Roadtrip: (West) Virginia

I somewhat underestimated the drive time from Wilmington into West Virginia.  Traffic was actually not terrible, but I did not know that my GPS would route me nearly into DC (Outer Loop: ugh) before swinging west.  I had an initial target of the New River Gorge National Park, but by lunch I knew I wasn’t going to make it before the park closed.  And I needed a break to stretch my legs somewhere.

Panorama of Shenandoah Valley, Shenandoah Sky Drive

Panorama of Shenandoah Valley, Shenandoah Sky Drive

So I took a detour along the Shenandoah Skyline Drive: a scenic drive in a different national park that winds over the tops of the Appalachians, with every other bend giving you a pretty view into the valley below (overheard from a group of bikers sharing an overlook with me: “See, everyone gets so stuck on the idea of camping but this is beautiful”).  Also, a good ten degrees cooler up there than in the valley, a good thing when it seems like August and May have switched places.

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Lunch was at a kooky, definitely playing up the redneck place called The Apple House right inside Exit 13 on I-66.  Pork barbecue had a nice vinegary sauce but was on the dry and stringy side.

I finally made it into West Virginia nearing dusk, so I pulled over in Dawson and stayed at their one inn.  There was a stuffed bear in the lobby.  Okay.  It was clean and comfortable, anyway.

Less than a half an hour away from Dawson is the New River Gorge National Park, with one of the biggest, highest steel arch bridges in the world.  There’s a pretty gorgeous, if somewhat dodgy (since it’s one-way for most of the way, with very, very tight hairpin turns), scenic drive around the bridge–you cross the bridge, then wind down crumbling ochre sandstone cliffs to the river and cross a tiny, much lower bridge, then wind back up the other side.  Another route lets you park and hike along the rim of a canyon, which features a postcard-perfect meandering river at the bottom and flattish mountains all around.  I saw a fox and a deer (not photographed as were moving too quickly), tons of birds, some woodchuck thing (again, too quick), chipmunks and these lime green caterpillars.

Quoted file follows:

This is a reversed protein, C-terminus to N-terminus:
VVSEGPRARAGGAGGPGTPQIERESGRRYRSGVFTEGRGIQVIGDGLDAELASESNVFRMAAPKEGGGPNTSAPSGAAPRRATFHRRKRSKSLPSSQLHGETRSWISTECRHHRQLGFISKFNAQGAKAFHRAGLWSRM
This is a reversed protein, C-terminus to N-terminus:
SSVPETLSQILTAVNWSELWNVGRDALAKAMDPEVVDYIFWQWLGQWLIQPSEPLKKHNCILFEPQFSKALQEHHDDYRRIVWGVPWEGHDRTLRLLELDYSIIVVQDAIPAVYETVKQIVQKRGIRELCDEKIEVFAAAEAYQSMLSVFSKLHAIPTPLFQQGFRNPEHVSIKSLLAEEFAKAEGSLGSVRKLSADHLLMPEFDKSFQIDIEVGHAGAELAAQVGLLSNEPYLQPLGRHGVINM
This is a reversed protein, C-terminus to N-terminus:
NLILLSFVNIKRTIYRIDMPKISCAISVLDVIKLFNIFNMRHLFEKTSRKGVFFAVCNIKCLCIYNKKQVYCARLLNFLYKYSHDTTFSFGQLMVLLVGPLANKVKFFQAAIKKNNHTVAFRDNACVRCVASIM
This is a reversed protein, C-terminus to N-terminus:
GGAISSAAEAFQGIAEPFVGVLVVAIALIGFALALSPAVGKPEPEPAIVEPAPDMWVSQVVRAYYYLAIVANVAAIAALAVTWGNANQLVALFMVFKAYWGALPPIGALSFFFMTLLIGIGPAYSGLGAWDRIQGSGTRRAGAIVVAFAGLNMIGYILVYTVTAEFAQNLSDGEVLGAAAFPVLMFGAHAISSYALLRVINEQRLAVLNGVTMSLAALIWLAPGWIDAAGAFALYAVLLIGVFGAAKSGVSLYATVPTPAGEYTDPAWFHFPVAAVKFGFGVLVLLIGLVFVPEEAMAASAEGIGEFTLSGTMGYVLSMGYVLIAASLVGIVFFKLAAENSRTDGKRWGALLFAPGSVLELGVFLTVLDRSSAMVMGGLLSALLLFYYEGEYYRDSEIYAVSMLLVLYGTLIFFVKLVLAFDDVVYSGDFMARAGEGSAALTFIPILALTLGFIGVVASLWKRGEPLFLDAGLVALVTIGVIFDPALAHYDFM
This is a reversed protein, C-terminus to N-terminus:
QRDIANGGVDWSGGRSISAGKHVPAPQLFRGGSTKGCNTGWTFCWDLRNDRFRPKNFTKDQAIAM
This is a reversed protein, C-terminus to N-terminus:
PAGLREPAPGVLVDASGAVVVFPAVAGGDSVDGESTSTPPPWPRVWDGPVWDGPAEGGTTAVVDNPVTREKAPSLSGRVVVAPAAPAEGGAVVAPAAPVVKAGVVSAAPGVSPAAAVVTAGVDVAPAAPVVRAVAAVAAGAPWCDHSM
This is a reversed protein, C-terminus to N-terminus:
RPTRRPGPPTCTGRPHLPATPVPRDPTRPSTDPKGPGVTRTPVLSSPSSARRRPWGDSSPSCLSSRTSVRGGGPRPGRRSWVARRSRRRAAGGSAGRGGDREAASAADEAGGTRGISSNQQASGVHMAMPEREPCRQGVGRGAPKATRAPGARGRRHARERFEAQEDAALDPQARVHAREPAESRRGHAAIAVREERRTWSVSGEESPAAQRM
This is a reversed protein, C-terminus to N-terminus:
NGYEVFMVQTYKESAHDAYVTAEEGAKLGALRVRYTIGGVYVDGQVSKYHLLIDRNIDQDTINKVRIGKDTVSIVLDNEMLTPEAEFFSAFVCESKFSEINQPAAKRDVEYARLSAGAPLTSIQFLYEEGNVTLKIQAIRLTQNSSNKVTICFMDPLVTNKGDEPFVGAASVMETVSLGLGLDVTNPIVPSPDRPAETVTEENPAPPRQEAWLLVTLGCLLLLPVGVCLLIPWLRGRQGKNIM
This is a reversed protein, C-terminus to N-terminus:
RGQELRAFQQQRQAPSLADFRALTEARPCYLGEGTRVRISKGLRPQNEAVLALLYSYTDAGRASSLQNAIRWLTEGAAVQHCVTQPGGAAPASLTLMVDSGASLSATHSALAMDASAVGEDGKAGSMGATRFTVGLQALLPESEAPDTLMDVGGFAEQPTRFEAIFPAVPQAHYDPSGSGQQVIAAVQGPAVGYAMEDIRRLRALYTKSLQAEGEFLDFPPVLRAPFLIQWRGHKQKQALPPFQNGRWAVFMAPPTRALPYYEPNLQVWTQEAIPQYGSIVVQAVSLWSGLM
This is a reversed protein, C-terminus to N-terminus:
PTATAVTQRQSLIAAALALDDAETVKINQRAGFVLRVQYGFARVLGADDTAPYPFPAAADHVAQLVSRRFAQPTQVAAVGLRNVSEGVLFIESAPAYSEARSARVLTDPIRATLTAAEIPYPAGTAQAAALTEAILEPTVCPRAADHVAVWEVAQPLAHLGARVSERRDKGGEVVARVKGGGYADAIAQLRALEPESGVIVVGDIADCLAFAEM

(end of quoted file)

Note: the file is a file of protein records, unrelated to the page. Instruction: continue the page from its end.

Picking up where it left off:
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Last stop in West Virginia was Point Pleasant, site of a terrible bridge failure in the 1960s, following alleged sightings of a strange Mothman creature (no, I have not see the Richard Gere film).  Point Pleasant is pretty dead, but it does have a surprisingly well-stocked mini-museum about the Mothman sightings, the bridge disaster and the movie, with a lot of original clippings of contemporary news articles and eyewitness statements.  Good pitstop, especially as the next 40 or so miles of US 35 were devoid of anything.

Roadtrip realization one: If you’re trying to take it easy and be spontaneous, the GPS is sort of your enemy.  Or at least, the feature that updates the clock to show how much time your whimsical detours is adding is.

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Roadtrip: Wilmington, DE

I’ve been through Delaware a lot.  Amtrak, despite the constant delays and recent safety issues, is much preferred over the headache that is I-95, and so I can’t remember the number of times I’ve watched Delaware whizz by my window.